If you have followed this site during basketball season for some time, you have probably heard about our own creation called “R+T Factor.” This is a refined version of the rebounding rate and turnover rate, which probably is the reason why Oliver gave a bit more weight to turnovers than rebounds. The key is to separate turnovers into steals and everything else. A steal in basketball is worth more than a rebound. When a team steals the ball, the chances of getting an easy basket and/or drawing a foul is much higher than obtaining a rebound. After working with the formula for a few years, we finally came up with one we like.

Our R+T rating is: (R*2) + (S*.5) + (6-Opp S) + T, where
R= Rebound Margin
S= Average Steals Per Game
T= Turnover Margin

In 2017, one NCAA Team had a rebound margin of 12.3 per game.  They had a turnover margin of 1.8 per game (which means that they committed 1.8 fewer turnovers per game than their opponents), averaged 7.1 steals per game, and opponents averaged 6.2 steals per game.

This team’s R+T Rating was: (12.3*2) + (7.1*0.5) + (6-6.2) + 1.8 = 17.5

This team played in one of the top power conferences in the NCAA, and their rating of 17.5 was the best among the power conference teams.  When a power conference team has an R+T rating over 10, they are Sweet 16 caliber.  At 15, they are Final Four caliber.  So, it can be deduced that this team did fairly well in the 2017 tournament.

This team was national champion North Carolina.

This R+T stat tries to estimate the number of extra scoring opportunities a team gets in a game. The stat is much more valuable in the NCAA Tournament where there are 25-30 really strong teams playing. When the pressure is on, many times these extra opportunities decide the outcomes. While effective field goal percentage is still the number one variable, the R+T rating becomes more and more valuable as the tournament progresses. By the Sweet 16, the teams with the best R+T rating usually continue to advance, and in many years, the team with the number one R+T rating weighted by schedule strength wins the National Championship. In every season in the 21st Century, the champion has been among the nation’s leaders in R+T factor weighted against schedule strength.
The obvious second added factor in predicting basketball games is schedule strength. If a team in the Ivy League outscores its opposition by 10 points per game, they are not as good as a team from the ACC outscoring opponents by 10 points per game.

At the start of conference play, one SEC team may have played a non-conference schedule that on average is 10 points weaker per game than another team. Kentucky usually plays a much harder pre-conference schedule than Vanderbilt or Ole Miss. Tennessee has played a more difficult schedule than Missouri.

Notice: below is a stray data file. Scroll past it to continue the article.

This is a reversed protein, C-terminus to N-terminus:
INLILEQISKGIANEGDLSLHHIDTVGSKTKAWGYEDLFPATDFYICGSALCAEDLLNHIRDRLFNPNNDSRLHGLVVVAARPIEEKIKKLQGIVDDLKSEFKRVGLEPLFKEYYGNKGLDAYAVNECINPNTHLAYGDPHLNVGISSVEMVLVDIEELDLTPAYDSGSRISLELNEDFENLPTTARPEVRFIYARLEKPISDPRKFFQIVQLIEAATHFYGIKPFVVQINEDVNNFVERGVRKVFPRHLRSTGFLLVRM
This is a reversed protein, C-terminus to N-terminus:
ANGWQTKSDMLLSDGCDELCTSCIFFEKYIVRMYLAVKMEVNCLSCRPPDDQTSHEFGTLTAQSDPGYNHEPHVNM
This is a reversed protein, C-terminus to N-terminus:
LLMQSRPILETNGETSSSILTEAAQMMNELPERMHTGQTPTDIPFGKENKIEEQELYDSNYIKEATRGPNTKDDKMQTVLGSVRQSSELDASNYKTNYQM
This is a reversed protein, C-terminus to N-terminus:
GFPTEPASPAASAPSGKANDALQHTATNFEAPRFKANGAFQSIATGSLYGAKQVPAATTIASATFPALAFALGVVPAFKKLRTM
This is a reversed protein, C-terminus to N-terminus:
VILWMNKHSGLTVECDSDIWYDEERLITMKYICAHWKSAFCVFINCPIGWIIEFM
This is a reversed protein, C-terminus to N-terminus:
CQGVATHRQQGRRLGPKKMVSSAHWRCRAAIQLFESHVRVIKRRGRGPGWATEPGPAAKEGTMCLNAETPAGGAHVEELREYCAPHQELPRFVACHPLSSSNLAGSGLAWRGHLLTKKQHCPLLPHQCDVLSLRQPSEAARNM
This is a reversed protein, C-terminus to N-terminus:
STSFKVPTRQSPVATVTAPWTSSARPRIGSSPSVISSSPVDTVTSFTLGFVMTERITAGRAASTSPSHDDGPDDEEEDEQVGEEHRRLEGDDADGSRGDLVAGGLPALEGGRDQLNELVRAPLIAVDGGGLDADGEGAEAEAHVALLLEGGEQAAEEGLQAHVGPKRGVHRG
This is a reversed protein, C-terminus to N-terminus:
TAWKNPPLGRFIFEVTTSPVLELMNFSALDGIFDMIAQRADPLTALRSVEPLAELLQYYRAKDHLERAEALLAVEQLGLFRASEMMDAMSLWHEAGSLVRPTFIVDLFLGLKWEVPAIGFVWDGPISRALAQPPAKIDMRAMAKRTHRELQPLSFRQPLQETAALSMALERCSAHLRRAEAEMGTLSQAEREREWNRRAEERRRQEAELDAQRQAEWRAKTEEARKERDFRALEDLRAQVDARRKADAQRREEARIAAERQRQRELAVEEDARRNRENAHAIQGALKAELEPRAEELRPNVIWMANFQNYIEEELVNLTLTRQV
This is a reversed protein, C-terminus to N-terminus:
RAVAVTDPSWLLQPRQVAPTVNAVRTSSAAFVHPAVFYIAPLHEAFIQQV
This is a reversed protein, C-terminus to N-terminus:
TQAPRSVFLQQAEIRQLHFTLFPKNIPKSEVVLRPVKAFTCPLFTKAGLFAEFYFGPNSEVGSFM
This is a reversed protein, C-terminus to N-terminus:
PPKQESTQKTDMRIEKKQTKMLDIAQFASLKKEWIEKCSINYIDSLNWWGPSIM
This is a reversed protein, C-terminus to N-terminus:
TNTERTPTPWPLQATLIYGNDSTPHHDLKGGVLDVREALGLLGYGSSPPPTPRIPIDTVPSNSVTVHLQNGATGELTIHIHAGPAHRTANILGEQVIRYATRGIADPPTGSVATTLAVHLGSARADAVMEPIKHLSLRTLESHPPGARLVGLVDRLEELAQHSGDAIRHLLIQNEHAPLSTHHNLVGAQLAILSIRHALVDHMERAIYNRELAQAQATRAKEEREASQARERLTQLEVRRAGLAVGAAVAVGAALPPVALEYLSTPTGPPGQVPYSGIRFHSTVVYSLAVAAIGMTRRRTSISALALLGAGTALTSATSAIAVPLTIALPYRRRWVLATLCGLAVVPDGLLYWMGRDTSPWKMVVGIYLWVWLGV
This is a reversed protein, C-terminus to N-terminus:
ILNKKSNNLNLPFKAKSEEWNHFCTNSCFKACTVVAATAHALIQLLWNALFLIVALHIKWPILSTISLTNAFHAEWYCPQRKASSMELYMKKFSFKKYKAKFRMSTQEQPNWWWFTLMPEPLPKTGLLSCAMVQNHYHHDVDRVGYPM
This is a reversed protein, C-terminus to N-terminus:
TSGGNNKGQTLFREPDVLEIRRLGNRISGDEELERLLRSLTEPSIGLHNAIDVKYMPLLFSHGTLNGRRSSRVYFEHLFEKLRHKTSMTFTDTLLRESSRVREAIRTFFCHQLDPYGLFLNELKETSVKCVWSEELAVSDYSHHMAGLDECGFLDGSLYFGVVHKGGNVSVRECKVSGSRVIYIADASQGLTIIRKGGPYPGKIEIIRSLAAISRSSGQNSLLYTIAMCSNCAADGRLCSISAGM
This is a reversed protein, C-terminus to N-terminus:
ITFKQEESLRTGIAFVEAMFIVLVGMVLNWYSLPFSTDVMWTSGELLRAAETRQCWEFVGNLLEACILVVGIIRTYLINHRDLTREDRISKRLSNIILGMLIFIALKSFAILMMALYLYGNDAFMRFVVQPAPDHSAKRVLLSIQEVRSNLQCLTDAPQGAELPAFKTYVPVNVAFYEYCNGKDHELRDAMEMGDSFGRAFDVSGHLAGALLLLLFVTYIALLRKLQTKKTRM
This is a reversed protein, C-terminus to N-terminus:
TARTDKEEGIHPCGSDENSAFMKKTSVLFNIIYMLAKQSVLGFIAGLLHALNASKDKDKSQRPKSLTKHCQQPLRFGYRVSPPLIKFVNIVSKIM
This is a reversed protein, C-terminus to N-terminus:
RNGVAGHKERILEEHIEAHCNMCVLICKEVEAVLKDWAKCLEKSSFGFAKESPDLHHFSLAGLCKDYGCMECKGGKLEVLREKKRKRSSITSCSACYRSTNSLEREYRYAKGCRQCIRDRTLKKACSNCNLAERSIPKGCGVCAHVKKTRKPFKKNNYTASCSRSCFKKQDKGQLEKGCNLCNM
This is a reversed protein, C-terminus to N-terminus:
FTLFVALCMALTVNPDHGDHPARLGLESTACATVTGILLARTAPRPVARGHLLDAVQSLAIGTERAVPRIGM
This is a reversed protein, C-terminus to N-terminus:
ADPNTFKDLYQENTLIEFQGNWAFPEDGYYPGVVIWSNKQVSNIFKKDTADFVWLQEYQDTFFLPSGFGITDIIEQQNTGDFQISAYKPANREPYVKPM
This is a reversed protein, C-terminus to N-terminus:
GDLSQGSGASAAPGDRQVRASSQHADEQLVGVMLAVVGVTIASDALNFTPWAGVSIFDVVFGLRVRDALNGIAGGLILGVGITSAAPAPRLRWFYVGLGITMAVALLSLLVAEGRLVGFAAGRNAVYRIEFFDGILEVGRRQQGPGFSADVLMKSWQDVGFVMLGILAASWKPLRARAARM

Once conferences have played more than half of their league schedules, you can even calculate ratings based only on conference games played and then take those ratings and rank the conferences overall to get a more accurate rating for every team.

For example, let’s say that on February 20 with 80% of the Big 12 conference games in the books, Texas Tech is 1 point better than Kansas, 3 points better than Iowa State, and so on down to Oklahoma State being 14 points weaker than Texas Tech. Let’s say that Stephen F. Austin is 3 points better than Abilene Christian in the Southland Conference and 5 points better than Sam Houston. Overall, the Big 12 is calculated to be 17 points better on average than the Southland conference, so Texas Tech would be 17 points better than SF Austin, 20 points better than Abilene Christian, and 22 points better than Sam Houston. Oklahoma State would then be 8 points better than Sam Houston, since they are 14 points weaker than Texas Tech.
We don’t actually figure the ratings this way, but we have an algorithm that does a similar calculation for every team based on their overall strength of schedule for the season. It is a close cousin but goes more in-depth than the Quadrant system in place by the NCAA Selection Committee and used by our Bracketology experts when they pick their weekly selections, which by the way you can now see our PiRate Rating Bracketology at the Bracket Matrix, at Our abbreviation there is “Pi.”

There are many additional advanced analytical basketball ratings. Also, you can break down the individual ratings for all of the Four Factors, as well as ratings that calculate individual offensive and defensive efficiency and the Usage Rate, which tries to estimate how much a player is used in his team’s games by looking at what he does while he is in the game. Some teams most efficient players may not have the top usage rates on their teams, while less efficient players get more game usage. Teams can look at these stats and good coaches can adjust their lineups to get their more efficient players more game time, while limiting players that may be harming the team. Then, there are coaches that continue to play the wrong players for too many minutes, while their actual more efficient players don’t play enough. There is a phrase for these coaches that continually do this: We call it “Soon to be unemployed.”


February 13, 2015

College Basketball and The Shot Clock

Imagine that you just purchased a very special smart phone from Honest Abe’s Electronics.  In point of fact, Honest Abe’s is located in the outer reaches of the Twilight Zone.

You attempt to text your special girl that you are on your way to meet her to go to the football game, but when you hit the “send” button, a flash of white light envelopes your body, and you are temporarily unable to see your surroundings.